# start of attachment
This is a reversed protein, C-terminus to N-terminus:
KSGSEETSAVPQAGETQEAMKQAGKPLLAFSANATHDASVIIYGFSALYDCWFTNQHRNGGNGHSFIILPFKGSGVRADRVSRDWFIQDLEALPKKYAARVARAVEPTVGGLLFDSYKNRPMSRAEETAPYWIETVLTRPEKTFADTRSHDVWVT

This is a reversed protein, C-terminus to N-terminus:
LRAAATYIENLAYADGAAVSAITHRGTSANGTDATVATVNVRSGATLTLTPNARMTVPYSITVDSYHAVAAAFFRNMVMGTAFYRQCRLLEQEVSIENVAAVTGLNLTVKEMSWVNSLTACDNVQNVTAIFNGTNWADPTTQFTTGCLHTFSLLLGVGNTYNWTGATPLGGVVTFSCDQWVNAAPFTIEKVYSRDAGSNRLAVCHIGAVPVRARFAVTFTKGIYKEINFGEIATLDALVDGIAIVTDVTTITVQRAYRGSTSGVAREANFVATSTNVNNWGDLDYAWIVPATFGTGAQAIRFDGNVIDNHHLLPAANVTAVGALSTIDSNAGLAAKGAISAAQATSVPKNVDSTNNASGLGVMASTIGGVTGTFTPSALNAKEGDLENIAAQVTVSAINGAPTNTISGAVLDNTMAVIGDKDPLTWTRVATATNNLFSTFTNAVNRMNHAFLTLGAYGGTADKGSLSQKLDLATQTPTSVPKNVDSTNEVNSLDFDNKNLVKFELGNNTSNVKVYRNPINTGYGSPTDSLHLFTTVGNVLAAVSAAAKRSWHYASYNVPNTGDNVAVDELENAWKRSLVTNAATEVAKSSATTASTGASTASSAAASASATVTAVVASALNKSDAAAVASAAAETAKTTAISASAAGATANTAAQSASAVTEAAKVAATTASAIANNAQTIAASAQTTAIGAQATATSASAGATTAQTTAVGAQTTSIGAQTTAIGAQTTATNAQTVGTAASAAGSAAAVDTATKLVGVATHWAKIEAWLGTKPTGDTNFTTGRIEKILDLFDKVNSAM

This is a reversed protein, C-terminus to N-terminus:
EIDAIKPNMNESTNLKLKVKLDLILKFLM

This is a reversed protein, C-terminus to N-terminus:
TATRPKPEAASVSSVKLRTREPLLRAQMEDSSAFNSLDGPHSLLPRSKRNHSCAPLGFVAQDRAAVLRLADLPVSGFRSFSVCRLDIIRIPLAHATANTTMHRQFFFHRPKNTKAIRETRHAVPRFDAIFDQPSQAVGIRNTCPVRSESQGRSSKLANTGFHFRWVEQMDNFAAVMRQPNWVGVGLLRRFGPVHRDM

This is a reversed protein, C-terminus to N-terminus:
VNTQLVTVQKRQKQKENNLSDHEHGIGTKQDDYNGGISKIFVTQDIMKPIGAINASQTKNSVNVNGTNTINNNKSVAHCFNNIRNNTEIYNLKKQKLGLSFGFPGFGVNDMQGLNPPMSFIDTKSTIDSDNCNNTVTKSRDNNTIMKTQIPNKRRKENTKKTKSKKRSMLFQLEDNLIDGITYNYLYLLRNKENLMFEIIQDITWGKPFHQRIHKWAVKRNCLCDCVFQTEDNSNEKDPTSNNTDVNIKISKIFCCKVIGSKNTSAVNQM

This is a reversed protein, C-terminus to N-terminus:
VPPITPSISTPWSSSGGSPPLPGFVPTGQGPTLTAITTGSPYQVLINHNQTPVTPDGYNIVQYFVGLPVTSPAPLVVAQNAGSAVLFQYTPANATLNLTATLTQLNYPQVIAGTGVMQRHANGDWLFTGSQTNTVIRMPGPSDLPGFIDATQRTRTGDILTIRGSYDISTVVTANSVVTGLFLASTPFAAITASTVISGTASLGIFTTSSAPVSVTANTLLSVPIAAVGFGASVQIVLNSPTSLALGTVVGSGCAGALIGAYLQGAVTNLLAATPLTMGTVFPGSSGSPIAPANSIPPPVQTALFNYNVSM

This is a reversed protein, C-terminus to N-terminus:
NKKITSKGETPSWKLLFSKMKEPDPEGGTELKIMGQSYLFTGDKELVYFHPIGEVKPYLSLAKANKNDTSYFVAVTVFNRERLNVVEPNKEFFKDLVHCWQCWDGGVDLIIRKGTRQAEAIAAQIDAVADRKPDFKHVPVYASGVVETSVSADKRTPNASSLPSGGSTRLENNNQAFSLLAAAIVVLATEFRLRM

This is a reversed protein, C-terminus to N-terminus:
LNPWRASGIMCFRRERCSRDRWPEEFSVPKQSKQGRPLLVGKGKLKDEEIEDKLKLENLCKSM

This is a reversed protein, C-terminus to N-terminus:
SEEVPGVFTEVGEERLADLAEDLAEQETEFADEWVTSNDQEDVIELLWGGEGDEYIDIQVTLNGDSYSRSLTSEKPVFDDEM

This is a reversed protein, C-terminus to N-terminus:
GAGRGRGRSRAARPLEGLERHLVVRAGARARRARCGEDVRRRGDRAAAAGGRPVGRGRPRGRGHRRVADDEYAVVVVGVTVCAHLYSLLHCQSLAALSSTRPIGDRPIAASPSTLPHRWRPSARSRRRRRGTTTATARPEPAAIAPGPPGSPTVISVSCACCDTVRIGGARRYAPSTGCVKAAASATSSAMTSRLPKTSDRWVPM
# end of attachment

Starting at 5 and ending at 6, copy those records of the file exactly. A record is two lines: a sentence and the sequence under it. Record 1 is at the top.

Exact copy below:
This is a reversed protein, C-terminus to N-terminus:
VNTQLVTVQKRQKQKENNLSDHEHGIGTKQDDYNGGISKIFVTQDIMKPIGAINASQTKNSVNVNGTNTINNNKSVAHCFNNIRNNTEIYNLKKQKLGLSFGFPGFGVNDMQGLNPPMSFIDTKSTIDSDNCNNTVTKSRDNNTIMKTQIPNKRRKENTKKTKSKKRSMLFQLEDNLIDGITYNYLYLLRNKENLMFEIIQDITWGKPFHQRIHKWAVKRNCLCDCVFQTEDNSNEKDPTSNNTDVNIKISKIFCCKVIGSKNTSAVNQM

This is a reversed protein, C-terminus to N-terminus:
VPPITPSISTPWSSSGGSPPLPGFVPTGQGPTLTAITTGSPYQVLINHNQTPVTPDGYNIVQYFVGLPVTSPAPLVVAQNAGSAVLFQYTPANATLNLTATLTQLNYPQVIAGTGVMQRHANGDWLFTGSQTNTVIRMPGPSDLPGFIDATQRTRTGDILTIRGSYDISTVVTANSVVTGLFLASTPFAAITASTVISGTASLGIFTTSSAPVSVTANTLLSVPIAAVGFGASVQIVLNSPTSLALGTVVGSGCAGALIGAYLQGAVTNLLAATPLTMGTVFPGSSGSPIAPANSIPPPVQTALFNYNVSM